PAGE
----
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Respir Physiol Neurobiol. 2010 Oct 31;173(3):312-21. doi: 10.1016/j.resp.2010.03.014. Epub 2010 Mar 20.

Central chemoreception: lessons from mouse and human genetics.

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  • 1Institut de Biologie de l'Ecole normale sup√©rieure (IBENS), Paris, France. goridis@biologie.ens.fr

Abstract

The response to increased P(CO(2)) in the brain is an essential drive to breathe and required for CO(2) and pH homeostasis in the blood, but where and how CO(2) is sensed are still contentious issues. Here, we review evidence from mouse and human genetics that argue for the crucial role in CO(2) chemosensitivity of a limited set of central neurons that express the Phox2b transcription factor and are disabled by Phox2b mutations. A common trait of different Phox2b mutations that impair CO(2) responsiveness in the embryo and respiration in neonates is the depletion of Phox2b-expressing neurons in the retrotrapezoid nucleus, providing genetic evidence for their importance for proper breathing and central chemosensitivity at birth.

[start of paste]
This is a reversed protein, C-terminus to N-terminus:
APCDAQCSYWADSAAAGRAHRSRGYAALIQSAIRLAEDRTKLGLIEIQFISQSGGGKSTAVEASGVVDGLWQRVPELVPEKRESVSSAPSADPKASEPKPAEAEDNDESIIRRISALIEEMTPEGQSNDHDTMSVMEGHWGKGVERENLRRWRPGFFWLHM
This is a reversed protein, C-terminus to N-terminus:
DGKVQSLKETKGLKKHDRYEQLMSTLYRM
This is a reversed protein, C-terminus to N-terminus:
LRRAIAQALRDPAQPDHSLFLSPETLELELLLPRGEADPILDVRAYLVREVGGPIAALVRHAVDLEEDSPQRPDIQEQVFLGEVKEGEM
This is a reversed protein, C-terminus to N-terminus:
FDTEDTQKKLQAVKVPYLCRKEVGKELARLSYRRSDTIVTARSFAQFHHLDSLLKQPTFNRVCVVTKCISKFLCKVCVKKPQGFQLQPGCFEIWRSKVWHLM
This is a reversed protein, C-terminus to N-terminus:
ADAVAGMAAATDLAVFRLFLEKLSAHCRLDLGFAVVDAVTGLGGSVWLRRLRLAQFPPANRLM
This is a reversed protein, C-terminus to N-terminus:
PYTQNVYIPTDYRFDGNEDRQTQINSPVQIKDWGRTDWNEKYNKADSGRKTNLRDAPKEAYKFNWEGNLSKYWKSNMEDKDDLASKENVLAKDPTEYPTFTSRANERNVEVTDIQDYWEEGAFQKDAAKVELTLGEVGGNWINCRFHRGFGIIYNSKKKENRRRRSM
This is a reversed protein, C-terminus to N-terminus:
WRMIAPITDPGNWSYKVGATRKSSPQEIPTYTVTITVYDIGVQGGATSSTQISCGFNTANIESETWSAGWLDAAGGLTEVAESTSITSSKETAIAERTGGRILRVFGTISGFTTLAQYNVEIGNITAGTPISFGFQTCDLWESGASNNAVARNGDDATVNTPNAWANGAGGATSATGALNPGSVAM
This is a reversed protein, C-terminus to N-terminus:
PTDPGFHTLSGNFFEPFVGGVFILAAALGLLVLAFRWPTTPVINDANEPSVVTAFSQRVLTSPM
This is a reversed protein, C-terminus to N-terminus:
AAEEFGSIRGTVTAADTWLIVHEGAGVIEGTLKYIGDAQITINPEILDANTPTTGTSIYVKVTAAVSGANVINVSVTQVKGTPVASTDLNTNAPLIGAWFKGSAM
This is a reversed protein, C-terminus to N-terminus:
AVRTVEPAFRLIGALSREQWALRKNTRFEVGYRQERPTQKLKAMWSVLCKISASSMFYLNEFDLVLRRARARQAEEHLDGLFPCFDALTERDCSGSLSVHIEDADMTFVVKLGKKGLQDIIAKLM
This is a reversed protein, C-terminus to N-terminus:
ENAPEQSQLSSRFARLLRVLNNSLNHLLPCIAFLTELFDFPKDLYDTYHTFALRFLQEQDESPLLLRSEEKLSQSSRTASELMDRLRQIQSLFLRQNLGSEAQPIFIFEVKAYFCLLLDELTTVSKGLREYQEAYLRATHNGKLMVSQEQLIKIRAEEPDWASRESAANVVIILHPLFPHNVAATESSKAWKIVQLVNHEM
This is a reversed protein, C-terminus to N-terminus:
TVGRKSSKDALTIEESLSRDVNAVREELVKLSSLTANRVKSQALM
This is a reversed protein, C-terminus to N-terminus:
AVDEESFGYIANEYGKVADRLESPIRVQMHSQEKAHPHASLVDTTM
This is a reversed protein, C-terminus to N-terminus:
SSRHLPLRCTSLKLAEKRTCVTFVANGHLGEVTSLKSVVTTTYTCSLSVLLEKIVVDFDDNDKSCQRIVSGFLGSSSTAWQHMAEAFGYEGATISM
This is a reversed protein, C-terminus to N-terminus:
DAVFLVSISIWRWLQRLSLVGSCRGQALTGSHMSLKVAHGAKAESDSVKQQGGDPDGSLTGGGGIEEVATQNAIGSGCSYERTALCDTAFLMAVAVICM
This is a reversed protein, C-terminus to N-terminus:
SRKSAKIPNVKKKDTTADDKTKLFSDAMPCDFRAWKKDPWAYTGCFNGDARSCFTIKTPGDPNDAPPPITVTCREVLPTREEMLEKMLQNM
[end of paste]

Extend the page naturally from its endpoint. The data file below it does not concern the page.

Copyright © 2010 Elsevier B.V. All rights reserved.

PMID:
20307691
[PubMed - indexed for MEDLINE]
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